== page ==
It occurred to me only after having watched this that there have been two comedies in recent years about a protagonist facing a possibly terminal disease with Seth Rogen functioning as a sidekick: 50/50 is, of course, one of them, with the other being Funny People. Funny People was far blacker than 50/50. The latter is actually a rather sweet film at its core, though it does feature a scene in which Joseph Gordon-Levitt cracks up at the sight of a corpse being rolled away on a stretcher, so clearly, it’s not all sunlight.
This was a funnier film than Funny People, with a tighter narrative and better characters, and better relationships between the characters. All in all, it was very good. Yet…I don’t know…I sort of respected how messy Funny People was. It didn’t have a clear message at all, and maybe it was a braver film for having a completely unlikeable protagonist. All of that said, I would highly recommend 50/50. Not so much the other, even though I liked it.
By the way, 50/50 is far less of a buddy film than the advertisements make it out to be. JGL is clearly the star. This is the best I’ve liked him in anything I’ve seen with him.
After about ten minutes of Contraband, I thought that I had it pretty much pegged as a standard “criminal with a heart of gold needs to come out of retirement for one last job” action film, and I was about ready to write it off. But as the plot unfurled and twists were parceled out, I realized this was really more of a suspense film. And it ain’t bad. But maybe it ain’t great either.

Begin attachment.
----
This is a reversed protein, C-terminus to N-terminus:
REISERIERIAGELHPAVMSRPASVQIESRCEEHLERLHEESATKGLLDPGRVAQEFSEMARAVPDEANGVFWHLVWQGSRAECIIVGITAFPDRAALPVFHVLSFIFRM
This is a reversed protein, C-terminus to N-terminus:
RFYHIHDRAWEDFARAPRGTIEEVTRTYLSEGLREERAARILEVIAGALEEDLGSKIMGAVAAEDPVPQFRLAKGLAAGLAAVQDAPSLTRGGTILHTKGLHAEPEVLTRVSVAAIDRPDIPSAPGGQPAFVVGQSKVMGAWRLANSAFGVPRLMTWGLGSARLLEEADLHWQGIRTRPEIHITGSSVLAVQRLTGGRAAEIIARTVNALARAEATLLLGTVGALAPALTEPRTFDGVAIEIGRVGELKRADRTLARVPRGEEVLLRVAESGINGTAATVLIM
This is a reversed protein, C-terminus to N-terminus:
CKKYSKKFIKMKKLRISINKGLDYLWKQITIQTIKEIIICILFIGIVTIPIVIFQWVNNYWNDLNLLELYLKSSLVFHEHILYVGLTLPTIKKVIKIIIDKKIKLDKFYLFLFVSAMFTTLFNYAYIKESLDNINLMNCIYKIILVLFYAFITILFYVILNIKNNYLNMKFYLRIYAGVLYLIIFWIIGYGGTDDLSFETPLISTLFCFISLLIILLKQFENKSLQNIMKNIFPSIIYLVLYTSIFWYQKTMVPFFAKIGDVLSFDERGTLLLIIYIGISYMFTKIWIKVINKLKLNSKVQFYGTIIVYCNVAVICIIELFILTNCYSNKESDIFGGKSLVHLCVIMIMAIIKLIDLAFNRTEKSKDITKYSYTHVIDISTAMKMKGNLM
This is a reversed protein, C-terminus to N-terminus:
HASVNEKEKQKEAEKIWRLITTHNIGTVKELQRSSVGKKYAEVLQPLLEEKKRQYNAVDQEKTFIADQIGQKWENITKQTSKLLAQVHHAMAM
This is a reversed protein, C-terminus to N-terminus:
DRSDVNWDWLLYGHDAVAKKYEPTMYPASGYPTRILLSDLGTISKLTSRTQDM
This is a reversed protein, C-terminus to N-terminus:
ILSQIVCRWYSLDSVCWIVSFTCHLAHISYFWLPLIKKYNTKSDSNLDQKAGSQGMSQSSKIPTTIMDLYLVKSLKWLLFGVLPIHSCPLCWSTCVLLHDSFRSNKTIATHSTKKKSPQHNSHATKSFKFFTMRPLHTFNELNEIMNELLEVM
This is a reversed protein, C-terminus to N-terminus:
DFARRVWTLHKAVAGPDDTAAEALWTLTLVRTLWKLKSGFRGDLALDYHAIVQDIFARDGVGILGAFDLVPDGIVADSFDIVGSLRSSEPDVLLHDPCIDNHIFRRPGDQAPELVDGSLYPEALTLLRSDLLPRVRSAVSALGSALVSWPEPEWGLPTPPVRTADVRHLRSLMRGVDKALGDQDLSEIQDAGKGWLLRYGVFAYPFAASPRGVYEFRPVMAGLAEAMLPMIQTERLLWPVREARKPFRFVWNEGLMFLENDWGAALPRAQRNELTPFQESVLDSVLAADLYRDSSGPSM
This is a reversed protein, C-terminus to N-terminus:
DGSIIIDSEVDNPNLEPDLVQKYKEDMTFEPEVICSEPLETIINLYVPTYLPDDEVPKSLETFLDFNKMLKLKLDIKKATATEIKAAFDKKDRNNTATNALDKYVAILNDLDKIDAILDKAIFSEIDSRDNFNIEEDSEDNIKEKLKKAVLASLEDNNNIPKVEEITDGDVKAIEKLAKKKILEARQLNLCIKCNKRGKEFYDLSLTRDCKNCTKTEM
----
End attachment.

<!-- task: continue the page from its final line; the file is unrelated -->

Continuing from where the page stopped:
I’m torn on it. In a lot of ways, it’s a much smaller film than I imagined it being–which is to say, there really isn’t much action in this one at all apart from a shoot-out midway through that almost seems out of place, as if the filmmakers knew that they couldn’t just do a story about smuggling. But I think that was Contraband’s strength.
Serviceable. If you want a few good scares, you’ll find them in The Woman in Black. I can’t quite detach in my mind Daniel Radcliffe from Harry Potter–he still has a boyish quality about him, and maybe it’s a bit difficult to completely take him seriously.
The Woman in Black almost seemed more an exercise in creating a mood than it did an actual film. It is very good at raising the hairs on the back of your neck, but for me, there felt something somehow lacking in the narrative. I always felt as though it was building to something more than it eventually delivered, and the ending just felt misjudged, perhaps because the pay-off was only barely set-up very early on in the movie.
Basically, it wasn’t the sort of horror film I went to bed thinking about. It’s passing entertainment–you watch it and move on with your life. Nothing wrong with that.